Propagation by shoots: In a potato plant, the stem is modified to store food. This modified stem is called the tuber. Since it is a modified stem, it has many auxiliary buds over its
surface called eyes.Each of these buds, when planted in soil, can develop into a new plant.
Propagation by roots: Roots are modified to store foods in sweet potato, asparagus, carrot, turnip, etc. When these get detached from the parent plant, they form a new plant.
Advantages of Natural Methods of Vegetative Propagation
- The plants (like banana, seedless grapes, rose, etc) that can not produce viable seeds can reproduce with the help of vegetative propagation.
- To get genetically identical copies of a plant in order to preserve the selected varieties, vegetative propagation is useful.
- It is a rapid, easier, and less expensive method of reproduction.
- Vegetative propagation is suitable for the plants with small number of seeds or higher periods of seed dormancy.
Disadvantages of Vegetative Propagation
- No genetic variability is introduced in the vegetatively propagated plants. Generation after generation same varieties are produced.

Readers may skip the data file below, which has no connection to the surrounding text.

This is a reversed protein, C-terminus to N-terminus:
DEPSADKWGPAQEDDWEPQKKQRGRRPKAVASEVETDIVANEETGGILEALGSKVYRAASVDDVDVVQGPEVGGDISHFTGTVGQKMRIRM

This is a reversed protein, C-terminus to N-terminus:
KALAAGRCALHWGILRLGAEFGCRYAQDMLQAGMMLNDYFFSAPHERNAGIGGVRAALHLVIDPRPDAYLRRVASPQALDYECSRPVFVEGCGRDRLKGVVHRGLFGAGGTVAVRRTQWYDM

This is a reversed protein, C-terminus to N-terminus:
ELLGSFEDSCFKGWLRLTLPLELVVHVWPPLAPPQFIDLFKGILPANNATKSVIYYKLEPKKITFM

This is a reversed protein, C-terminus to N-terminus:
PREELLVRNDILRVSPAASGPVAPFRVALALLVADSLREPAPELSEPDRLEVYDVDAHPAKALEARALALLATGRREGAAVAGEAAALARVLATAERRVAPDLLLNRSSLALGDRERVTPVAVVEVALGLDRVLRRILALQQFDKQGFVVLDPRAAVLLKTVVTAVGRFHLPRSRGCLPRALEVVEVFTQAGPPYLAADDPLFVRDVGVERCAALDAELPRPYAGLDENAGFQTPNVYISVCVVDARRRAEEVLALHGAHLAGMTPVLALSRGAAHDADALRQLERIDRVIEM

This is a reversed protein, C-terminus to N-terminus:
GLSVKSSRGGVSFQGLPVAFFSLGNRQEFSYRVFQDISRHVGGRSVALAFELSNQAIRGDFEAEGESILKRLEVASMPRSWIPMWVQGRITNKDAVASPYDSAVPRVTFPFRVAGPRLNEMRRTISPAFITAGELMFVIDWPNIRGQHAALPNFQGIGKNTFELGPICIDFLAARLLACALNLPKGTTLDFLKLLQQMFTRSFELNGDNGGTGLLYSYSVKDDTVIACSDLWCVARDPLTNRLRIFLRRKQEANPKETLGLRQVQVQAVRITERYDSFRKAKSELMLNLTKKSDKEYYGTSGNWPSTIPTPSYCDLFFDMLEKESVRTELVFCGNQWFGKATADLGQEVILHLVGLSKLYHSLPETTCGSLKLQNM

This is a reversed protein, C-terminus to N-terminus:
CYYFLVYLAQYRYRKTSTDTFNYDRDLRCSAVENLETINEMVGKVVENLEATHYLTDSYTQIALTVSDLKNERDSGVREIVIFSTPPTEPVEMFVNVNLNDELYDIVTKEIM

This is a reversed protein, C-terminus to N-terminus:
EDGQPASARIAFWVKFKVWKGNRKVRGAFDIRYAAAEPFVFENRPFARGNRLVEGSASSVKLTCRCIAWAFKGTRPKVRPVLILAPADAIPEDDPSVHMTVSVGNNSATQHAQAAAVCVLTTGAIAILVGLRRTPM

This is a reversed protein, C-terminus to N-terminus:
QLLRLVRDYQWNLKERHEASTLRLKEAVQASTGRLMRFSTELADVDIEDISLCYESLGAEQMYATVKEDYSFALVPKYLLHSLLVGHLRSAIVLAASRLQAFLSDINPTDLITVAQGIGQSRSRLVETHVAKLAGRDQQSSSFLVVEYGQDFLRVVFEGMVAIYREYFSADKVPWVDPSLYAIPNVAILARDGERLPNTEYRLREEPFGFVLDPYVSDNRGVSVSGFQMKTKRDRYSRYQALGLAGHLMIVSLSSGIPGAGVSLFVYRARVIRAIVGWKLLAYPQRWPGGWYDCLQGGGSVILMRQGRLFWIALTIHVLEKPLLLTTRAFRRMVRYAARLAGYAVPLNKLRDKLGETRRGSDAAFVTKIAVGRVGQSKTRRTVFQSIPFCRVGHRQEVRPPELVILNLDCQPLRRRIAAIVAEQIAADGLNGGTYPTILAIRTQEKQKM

- Since all plants are genetically alike, hence all of them suffer from same diseases.
- The plants loose their vigour and undesirable characters are transmitted from generation to generation.
Artificial Vegetative Propagation
Artificial Vegetative Propagation
This process is used commercially for improving the yield, quality, and disease resistance of plants and their products.
Types of artificial vegetative propagation
It refers to the formation of a complete plant from the regenerated pieces of roots, stem etc.
Examples: Rose, sugarcane, money plant etc.
Stem cutting − in this short length of stem of plants are removed and placed in suitable conditions to develop roots. Sometimes root cutting has to be placed in rooting hormone to stimulate rooting
Root cutting − in this method root cuttings are put in damp soil to produce anew plant.
In this method, a stem cutting from the desired plant (scion) is inserted on a rooted plant (stock) which is resistant to diseases. These are bound firmly with the help of tape or cloth so that they have vascular continuity.
Examples: Rose, mango, citrus etc.
Bud grafting − In this scion of a dormant bud are grafted on to the disease resistant stock.
The scions of good coloured roses are grafted on to the stocks of wild rose to produce a better rose variety.
In this method, the branch of a plant is bent and covered with moist soil called mound. After a few days, roots arise from the underground portion. These separate from the parent plant and grow independently.
Examples: Jasmine, strawberry, bougainvillea etc.
Layering is of two types − air layering and mound layering
Mound layering − the stem is bent so that node lies beneath the soil. The growing tip remains above the soil. Adventitious roots grow at the node which is cut from the parent plant and grown as in jasmine and strawberry.